Wednesday, September 2, 2015

Across the mountain and into the dark valley.




When you get a phone call at 9 o clock in the morning from the wife of one of your old climbing partners, you just know it’s not a social call! Sure enough the news was like a kick in the stomach. ‘Big Dave’ had died of a heart attack at home a few days before. As he was just 65 and an enthusiastic hillwalker- since giving up climbing- he was as fit as you can be in your mid sixties.

It’s hard digesting news like that and it makes you realise how fragile your own existence is. 


I’d known Dave since the late 80’s when for five years until he went to work abroad in 94, he had been one of my regular climbing partners. Never a hot shot on the rock, like myself he had come to climbing from a hillwalking background and was content to remain the archetypal ‘VS Climber’. Mopping up the lower and middle grade classics in north Wales with the occasional trip to Scotland to engage in some winter climbing.



His mild, laid back character made him great company on and off the crag and in all the years I knew him, I never heard him raise his voice or bad mouth anyone-politicians aside! We were out every week, exploring every far flung crag in Snowdonia and as someone who usually took the lead when things got ‘interesting,’ I was glad to have the big feller, quietly paying out the rope as  I scrabbled about on some vegetated horror and shouted down my constant refrain..’ I thought I was off there!’.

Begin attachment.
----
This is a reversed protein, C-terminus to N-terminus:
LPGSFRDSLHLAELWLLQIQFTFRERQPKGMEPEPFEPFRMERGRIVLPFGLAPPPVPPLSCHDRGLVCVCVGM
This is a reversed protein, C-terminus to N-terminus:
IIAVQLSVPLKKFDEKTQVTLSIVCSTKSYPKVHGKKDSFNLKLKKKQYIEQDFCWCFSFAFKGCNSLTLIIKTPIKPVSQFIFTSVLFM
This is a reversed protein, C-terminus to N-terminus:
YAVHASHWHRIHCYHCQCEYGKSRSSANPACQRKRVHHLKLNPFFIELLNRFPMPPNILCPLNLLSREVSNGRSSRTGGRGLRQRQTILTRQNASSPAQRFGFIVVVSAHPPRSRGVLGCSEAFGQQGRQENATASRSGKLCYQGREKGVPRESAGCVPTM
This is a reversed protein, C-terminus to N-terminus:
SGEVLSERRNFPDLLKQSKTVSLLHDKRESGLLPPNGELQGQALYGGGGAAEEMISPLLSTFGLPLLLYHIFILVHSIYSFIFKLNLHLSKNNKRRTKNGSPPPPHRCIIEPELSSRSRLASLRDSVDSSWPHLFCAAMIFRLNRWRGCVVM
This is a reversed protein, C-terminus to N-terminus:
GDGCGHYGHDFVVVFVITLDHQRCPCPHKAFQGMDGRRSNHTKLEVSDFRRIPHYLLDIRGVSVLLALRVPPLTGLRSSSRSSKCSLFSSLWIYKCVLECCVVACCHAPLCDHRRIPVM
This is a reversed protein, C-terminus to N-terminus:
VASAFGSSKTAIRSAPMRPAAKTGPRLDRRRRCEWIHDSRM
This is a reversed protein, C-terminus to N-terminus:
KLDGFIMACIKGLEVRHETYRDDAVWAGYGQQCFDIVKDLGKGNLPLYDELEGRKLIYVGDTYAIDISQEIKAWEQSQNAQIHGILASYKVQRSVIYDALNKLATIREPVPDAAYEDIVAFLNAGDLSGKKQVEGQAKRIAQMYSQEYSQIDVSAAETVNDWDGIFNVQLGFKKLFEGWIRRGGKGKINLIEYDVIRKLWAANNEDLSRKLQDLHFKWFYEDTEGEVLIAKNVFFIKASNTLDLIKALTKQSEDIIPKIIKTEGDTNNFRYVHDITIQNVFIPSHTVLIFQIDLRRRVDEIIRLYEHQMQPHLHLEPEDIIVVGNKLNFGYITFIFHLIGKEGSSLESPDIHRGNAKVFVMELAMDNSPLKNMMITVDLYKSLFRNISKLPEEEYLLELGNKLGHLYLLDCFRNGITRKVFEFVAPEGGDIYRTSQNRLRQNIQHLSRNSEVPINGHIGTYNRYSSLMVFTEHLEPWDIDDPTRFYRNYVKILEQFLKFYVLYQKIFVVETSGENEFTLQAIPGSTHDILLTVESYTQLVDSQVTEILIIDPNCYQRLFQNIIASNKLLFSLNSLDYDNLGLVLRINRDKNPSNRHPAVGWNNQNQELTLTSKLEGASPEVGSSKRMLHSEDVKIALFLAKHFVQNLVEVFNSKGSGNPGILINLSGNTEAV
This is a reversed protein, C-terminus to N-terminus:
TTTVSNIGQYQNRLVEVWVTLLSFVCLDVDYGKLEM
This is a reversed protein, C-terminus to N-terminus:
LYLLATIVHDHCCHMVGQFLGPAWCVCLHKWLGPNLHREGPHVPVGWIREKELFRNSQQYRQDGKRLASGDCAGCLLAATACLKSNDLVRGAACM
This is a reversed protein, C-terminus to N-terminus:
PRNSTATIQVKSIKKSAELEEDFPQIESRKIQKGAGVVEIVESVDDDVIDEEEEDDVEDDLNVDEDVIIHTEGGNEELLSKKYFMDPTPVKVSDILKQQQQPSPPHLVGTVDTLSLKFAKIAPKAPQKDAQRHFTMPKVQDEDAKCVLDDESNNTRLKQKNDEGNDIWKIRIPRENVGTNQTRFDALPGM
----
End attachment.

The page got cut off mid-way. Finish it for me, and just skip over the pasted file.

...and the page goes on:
There are too many climbs and experiences on the rock to highlight anything in particular although Dave does feature in a couple of articles. ‘One Step in the Past’ which was first published in Climber and republished on Footless Crow, and ‘Rainbow’s End’ which featured in the the CC guidebook Centenary journal.



Never a prodigious new router, he does to leave one unique first ascent for posterity. ‘Walking on Water’, a severe climb which traverses out over the cold dark waters of Llyn Hywel beneath Rhinog Fach, before climbing directly up the slab.


A few days before he died, Dave had been up Yr Wyddfa with his faithful hound, Jasper. I’m so glad he was active until the end and didn’t fade away in a nursing home. To borrow the closing lines of a David Craig poem....


This is the life-earth in the scalp, the nose, Gravel like nails driven between the toes, Blood on the knuckles, bird lime in the hair. Rain in the armpits, lichen everywhere. Better to tyauve like this than age in an armchair.

Dave Williams- 1950-2015 


1 comment:

  1. How fair wert thou in simmer time,
    Wi' a' thy clusters white
    How rich and gay thy autumn dress,
    Wi' berries red and bright.
    On thy fair stem were many names,
    Which now nae mair I see,
    But they're engraven on my heart.
    Forgot they ne'er can be!

    Oh! Rowan tree!

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